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Understanding the Naga Repatriation Project through the graphic novel - A Path Home


The front cover of the graphic novel

On 17th February 2023, the 54-page long graphic novel - A Path Home was released over a virtual book launch event. It is a joint publishing of Recover Restore and Decolonise (RRaD) and the North Eastern Social Research Centre (NESRC). The book is also available for viewing as well as downloading on RRaD’s official website.



The graphic novel is an extension of the larger project undertaken by the Recover Restore and Decolonise team composed of Naga researchers working towards the repatriation of Naga ancestral remains from museums all over the world. At present, they are working with the Pitts Rivers Museum in Oxford, London which houses 6000 Naga Cultural Objects and 200 human remains- the largest collection of Naga objects in the world.


The prospect of confronting the colonial past has brought up several conversations within the Naga community, which today is diverse in thought and identity. Through the novel, its creators Dr. Arkotong Longkumer and Meren Imchen try to depict these discourses as a way of relaying information about the project to the community. The book opens with a message to its readers -


‘This graphic novel is for the Naga people. We hope that this will inspire and empower you to imagine another world is possible!’


The novel through its 12 characters depicts imaginary but likely interactions between family members, neighbours and friends about the project. The conversations go back and forth in time, from childhood stories about the British occupation of the Naga hills to present-day anxieties about the reception of the ancestral remains. Imchen beautifully illustrates these scenes against the backdrop of Nagaland’s hills, around bonfires and outside the church- places that evoke nostalgia and truly ground the story in lived and loved spaces. Imchen’s visual retelling paints a near-accurate portrait of Naga households and neighbourhoods. The names of the characters are derived from different Naga languages, standing for different ageless entities representing the timelessness of the cause. Dialogues transpire between and among different generations embodied by individuals - wise elders, the younger and inquisitive kids and the earnestly cynical middle generation. The oldest generation represented by Ali’s grandmother has grown up hearing stories about colonial violence and lived through the era of the Naga secessionist movement and state formation. Yonglang, Ali’s father on the other hand is a little farther from those times. He is quick to dismiss the project as misa-mishi. He represents a generation of people who are tired of the bloodshed and violence and would rather not revisit issues of the past. He believes that the past is too far away to matter or have consequences today.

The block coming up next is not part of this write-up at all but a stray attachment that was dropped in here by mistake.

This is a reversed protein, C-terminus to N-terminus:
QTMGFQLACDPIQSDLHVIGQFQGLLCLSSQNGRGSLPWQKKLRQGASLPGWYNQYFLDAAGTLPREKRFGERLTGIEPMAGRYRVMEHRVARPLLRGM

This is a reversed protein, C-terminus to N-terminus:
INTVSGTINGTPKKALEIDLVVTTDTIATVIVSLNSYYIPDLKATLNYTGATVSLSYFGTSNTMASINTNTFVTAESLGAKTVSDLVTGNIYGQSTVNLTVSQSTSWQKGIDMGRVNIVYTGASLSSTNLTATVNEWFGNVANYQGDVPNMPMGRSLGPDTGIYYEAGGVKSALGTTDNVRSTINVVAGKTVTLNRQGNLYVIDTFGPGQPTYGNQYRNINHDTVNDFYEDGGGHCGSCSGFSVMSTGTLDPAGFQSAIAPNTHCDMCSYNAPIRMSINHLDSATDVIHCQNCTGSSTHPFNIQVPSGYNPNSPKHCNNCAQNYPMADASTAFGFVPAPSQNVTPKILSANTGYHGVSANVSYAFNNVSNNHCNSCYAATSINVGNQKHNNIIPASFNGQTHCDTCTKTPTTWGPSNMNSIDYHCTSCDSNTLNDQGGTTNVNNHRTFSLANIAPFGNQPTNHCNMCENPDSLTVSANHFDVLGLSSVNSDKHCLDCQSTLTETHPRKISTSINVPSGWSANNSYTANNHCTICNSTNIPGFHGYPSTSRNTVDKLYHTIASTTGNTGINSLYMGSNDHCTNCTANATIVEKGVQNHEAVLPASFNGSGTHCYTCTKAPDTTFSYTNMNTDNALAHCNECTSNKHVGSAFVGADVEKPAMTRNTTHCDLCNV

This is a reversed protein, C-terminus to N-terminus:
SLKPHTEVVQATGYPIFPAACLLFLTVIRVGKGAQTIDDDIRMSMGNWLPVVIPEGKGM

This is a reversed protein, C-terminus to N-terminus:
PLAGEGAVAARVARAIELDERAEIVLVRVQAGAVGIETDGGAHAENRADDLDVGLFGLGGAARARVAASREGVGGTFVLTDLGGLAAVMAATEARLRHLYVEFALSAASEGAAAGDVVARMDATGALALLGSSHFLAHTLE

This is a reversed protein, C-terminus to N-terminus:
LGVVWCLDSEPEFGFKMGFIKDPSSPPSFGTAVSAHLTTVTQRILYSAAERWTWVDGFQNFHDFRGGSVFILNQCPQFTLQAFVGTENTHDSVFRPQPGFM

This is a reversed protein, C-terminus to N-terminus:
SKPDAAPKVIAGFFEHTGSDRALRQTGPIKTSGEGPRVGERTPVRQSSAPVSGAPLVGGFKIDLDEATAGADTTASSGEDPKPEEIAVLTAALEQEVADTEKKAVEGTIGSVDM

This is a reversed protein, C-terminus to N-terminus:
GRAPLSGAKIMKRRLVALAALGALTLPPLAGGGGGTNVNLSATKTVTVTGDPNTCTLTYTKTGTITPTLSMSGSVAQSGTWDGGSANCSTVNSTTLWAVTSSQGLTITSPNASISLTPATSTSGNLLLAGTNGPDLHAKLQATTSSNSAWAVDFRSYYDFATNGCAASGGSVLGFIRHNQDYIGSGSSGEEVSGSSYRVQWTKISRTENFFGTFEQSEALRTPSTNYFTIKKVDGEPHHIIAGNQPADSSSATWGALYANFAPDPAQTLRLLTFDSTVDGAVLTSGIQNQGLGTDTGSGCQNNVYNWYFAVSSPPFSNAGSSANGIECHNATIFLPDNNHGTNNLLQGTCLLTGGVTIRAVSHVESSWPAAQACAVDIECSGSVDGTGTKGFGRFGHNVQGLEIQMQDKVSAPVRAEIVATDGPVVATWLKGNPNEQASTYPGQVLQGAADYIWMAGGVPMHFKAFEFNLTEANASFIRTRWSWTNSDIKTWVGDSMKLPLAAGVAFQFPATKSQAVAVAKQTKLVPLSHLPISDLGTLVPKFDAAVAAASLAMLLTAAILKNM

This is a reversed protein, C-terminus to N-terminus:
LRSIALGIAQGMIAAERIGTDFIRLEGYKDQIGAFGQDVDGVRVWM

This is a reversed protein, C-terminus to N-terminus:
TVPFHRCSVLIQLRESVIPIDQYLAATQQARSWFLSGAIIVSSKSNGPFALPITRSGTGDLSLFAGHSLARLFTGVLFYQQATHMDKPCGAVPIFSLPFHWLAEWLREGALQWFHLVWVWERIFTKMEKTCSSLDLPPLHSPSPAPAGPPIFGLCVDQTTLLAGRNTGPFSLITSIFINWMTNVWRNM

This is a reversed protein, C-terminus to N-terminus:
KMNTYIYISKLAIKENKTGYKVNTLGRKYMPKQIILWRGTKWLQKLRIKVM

While several tribal communities in North-east India have had unacknowledged and traumatic trysts with the British administration, colonial texts reveal their special obsession with the Naga community. Accounts written by British administrators like Haimendorf, Hutton and Mills continue to serve as examples of ethnocentric colonial creativity. The raided ancestral remains are a legacy of the same colonial arrogance. Ali’s grandmother recalls how her elders spoke of their shock on seeing the strange white skin and clothes of the British, and how they would march in with guns and accompany Dobashis. This novel, with instances such as these, inverts the lens and presents the readers with a refreshing view from the inside.